Lacan Deleuze Badiou

Lacan Deleuze Badiou

A. J. Bartlett
Justin Clemens
Jon Roffe
Copyright Date: 2014
Pages: 256
https://www.jstor.org/stable/10.3366/j.ctt9qdqzw
  • Cite this Item
  • Book Info
    Lacan Deleuze Badiou
    Book Description:

    The writings of Lacan, Deleuze and Badiou stand at the heart of contemporary thought. While the collective corpus of these three figures contains a significant number of references to each other's work, these are often simply critical, obscure, or both.Lacan Deleuze Badiouguides academics working philosophy, psychoanalysis and critical theory through the sensitive moments in their respective work and identifies the passages, connections and disjunctions that underlie the often superficial statements of critique, indifference or accord.

    eISBN: 978-0-7486-8206-5
    Subjects: Philosophy

Table of Contents

  1. Front Matter
    (pp. i-iv)
  2. Table of Contents
    (pp. v-v)
  3. Acknowledgements
    (pp. vi-vi)
  4. CHAPTER ONE Introduction: Us Them
    (pp. 1-8)

    We have written this book for four groups of people. The first are those new to the work of Alain Badiou, Gilles Deleuze and Jacques Lacan. These readers will find abstracts of selected concepts, directed exposition, and putatively helpful comparative discussion of these concepts as they range across the three authors. The second group includes specialised scholars of one or more of these figures. These will find ammunition here for their own preferences. For this book is not simply exegesis, but traces an ongoing philosophical war that the authors, attempting to follow the models of their masters, are continuing to...

  5. CHAPTER TWO Contemporary
    (pp. 9-47)

    This chapter locates our three thinkers at the heart of contemporary thought. More substantially though, it argues that it is the fact that the figure of the contemporary is also at once the milieu and a focus of their work that at least partially gives them their import. In a nutshell: for all three thinkers, to be contemporary is an injunction for contemporary thought.

    Lacan, Deleuze and Badiou take very different routes to this ‘end’. For Lacan, in order to be contemporary, it is necessary to return to the origin. This ‘return to’ is different from the ‘return of’, and...

  6. CHAPTER THREE Time
    (pp. 48-116)

    The contemporary problem regarding the problem of time has a post-Kantian (or pre-Aristotelian) character. In the previous chapter, we showed how Lacan, Deleuze and Badiou all attempt to reconstruct a praxis of the contemporary as the gateway to a thought of time – and not the other way around. As such, time can no longer be thought of in a still-Kantian frame, and therefore the temporal syntheses of past, present and future must be complicated and revised, while the subject itself can no longer be considered a constitutive, ideological or active agency. This will lead us in coming chapters to a...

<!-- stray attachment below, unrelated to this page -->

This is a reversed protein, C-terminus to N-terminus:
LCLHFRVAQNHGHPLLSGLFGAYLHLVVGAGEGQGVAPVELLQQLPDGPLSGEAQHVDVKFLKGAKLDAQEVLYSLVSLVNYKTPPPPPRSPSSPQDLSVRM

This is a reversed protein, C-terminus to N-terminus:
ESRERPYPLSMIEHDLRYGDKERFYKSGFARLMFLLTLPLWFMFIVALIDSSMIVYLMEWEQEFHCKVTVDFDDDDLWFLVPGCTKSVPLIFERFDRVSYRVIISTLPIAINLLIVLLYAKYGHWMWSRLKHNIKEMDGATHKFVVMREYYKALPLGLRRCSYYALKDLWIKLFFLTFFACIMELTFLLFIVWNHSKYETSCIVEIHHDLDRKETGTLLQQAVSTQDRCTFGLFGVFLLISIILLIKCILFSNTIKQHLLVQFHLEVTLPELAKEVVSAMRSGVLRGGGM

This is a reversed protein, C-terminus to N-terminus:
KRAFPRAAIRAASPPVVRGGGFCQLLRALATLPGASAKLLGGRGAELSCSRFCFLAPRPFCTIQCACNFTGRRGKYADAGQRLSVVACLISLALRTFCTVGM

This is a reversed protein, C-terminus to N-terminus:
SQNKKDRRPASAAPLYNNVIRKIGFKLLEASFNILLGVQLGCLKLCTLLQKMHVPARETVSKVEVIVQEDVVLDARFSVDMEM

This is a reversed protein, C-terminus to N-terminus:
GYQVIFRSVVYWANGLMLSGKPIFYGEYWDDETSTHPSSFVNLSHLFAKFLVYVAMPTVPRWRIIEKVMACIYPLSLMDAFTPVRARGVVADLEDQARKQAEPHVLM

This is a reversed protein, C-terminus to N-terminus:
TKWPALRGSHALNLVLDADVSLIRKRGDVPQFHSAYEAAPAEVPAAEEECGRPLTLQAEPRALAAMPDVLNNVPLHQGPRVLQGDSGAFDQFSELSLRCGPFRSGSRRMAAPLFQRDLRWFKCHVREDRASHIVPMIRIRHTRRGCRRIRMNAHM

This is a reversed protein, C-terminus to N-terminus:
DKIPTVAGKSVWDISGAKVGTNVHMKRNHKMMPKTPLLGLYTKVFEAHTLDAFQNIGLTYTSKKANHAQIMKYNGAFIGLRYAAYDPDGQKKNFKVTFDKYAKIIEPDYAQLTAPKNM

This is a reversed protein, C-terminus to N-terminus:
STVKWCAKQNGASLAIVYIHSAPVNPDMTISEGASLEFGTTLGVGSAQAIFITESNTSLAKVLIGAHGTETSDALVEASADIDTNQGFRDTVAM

7. CHAPTER FOUR Event
    (pp. 117-163)

    This chapter explores the thought of the event in our three thinkers. Notably, there is no question of the event’s centrality to the work of both Deleuze and Badiou; whether Lacan has any comparable interest in the event has to date been under-considered. What this chapter therefore does first is examine Lacan’s situation, and the places in which his thought touches on something that could be considered under this heading. On the basis of what we might call his fundamental pessimism regarding the chance of an event – which doesn’t mean that there is no such thing for him – we then...

  8. CHAPTER FIVE Truth
    (pp. 164-220)

    If Alain Badiou is well-known for insisting on the integral role of the category of truth in philosophy, this is also the case for Gilles Deleuze and Jacques Lacan – a point often underestimated or overlooked. This chapter will establish the divergences, consequences, and, we will show, surprising convergences between Badiou’s generic formalisation, Deleuze’s problematic conception of truth, and the Lacanian insistence on the centrality of truth in analysis, its relationship with the unconscious, and its disjunction from knowledge (a theme decisive for Badiou’s own later formalisations). Of course, truth is in none of these cases considered to be adequation, coherence...

  9. CHAPTER SIX Polemos
    (pp. 221-233)

    This book has been neither a variant of liturgy, nor a paean to polyamory, nor a fake geopolitical imbroglio, nor even a contribution to gymnastic or economic improvement. Or, at least, it has attempted not to be. To that end, we have structured it as a regulated sequence of essays upon crucial conceptual problematics: the contemporary; time; the event; and truth. In doing so, we have not only exposed hitherto-disavowed complicities between our thinkers – such that even the avowed lineages of influence don’t quite capture these intricacies – but have further suggested even more vicious and incommensurable differences than are usually...

  10. Bibliography
    (pp. 234-239)
  11. Index
    (pp. 240-250)